Normality means living next to the hospital where her husband, a surgeon, works; caring for a two-year-old son and reading scripts, not being hounded by press or fans. "I’ve never had a profile done in terms of my personal life or my personality," she says. But McElhone has also dodged the spotlight by playing a range of different roles.
"I think that confuses people," she says. "They never recognize me."
She did, however, catch the eye of filmmaker James Ivory, who saw her in London’s Shakespeare in the Park years ago and cast her opposite Anthony Hopkins in "Picasso." Since then, she’s appeared opposite Brad Pitt in "The Devil’s Own," Jim Carrey in "The Truman Show," and Robert DeNiro in "Ronin." She’ll appear next on screen as Henry VIII’s mistress, Mary Boleyn, in "The Other Boleyn Girl," which McElhone just finished filming. "I play Mary, who was the king’s lover first until Anne usurped her position. Eventually, she ended up as their serving maid," she says. "I think I have to do a comedy next."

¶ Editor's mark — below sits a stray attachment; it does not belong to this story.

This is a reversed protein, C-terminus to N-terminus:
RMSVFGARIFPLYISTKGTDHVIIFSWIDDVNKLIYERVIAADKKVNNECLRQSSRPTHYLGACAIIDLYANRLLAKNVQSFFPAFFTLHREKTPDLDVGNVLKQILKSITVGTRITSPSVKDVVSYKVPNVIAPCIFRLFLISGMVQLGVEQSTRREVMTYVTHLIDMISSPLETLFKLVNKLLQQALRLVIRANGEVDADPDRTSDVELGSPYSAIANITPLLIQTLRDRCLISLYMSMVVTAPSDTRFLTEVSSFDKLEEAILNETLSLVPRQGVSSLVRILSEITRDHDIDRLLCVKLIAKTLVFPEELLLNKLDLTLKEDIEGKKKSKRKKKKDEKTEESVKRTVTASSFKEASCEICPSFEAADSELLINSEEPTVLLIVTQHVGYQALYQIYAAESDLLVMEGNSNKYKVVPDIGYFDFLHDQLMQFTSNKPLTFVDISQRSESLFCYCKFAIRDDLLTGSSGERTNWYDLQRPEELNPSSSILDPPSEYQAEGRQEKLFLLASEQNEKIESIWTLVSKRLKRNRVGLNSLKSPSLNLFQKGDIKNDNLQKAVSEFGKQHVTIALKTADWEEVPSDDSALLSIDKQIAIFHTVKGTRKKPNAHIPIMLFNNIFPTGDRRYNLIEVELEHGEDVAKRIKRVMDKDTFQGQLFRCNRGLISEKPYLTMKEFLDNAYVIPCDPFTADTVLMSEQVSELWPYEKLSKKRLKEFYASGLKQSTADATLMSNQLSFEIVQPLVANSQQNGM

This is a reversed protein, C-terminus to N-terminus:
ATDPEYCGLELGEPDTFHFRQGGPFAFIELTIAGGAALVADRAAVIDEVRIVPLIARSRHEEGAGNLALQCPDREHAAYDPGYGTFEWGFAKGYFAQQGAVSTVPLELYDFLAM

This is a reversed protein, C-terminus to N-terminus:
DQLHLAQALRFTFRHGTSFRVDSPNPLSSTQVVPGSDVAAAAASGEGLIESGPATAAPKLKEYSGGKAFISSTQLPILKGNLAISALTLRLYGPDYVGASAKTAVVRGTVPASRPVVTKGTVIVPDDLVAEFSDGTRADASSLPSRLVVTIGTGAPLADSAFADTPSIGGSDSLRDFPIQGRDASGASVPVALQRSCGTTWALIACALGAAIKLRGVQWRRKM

But constantly changing her on-screen persona has not only thrown off potential fans, it has affected McElhone’s own style.
"My style’s much more fluid because as an actress, you’re constantly changing your image. I am really affected by what part I am playing." For example, in "City of Ghosts," which will come out next spring, McElhone played a Bohemian chick living in Cambodia and spent her off-set time shopping the Russian market for sarongs and tie-tops.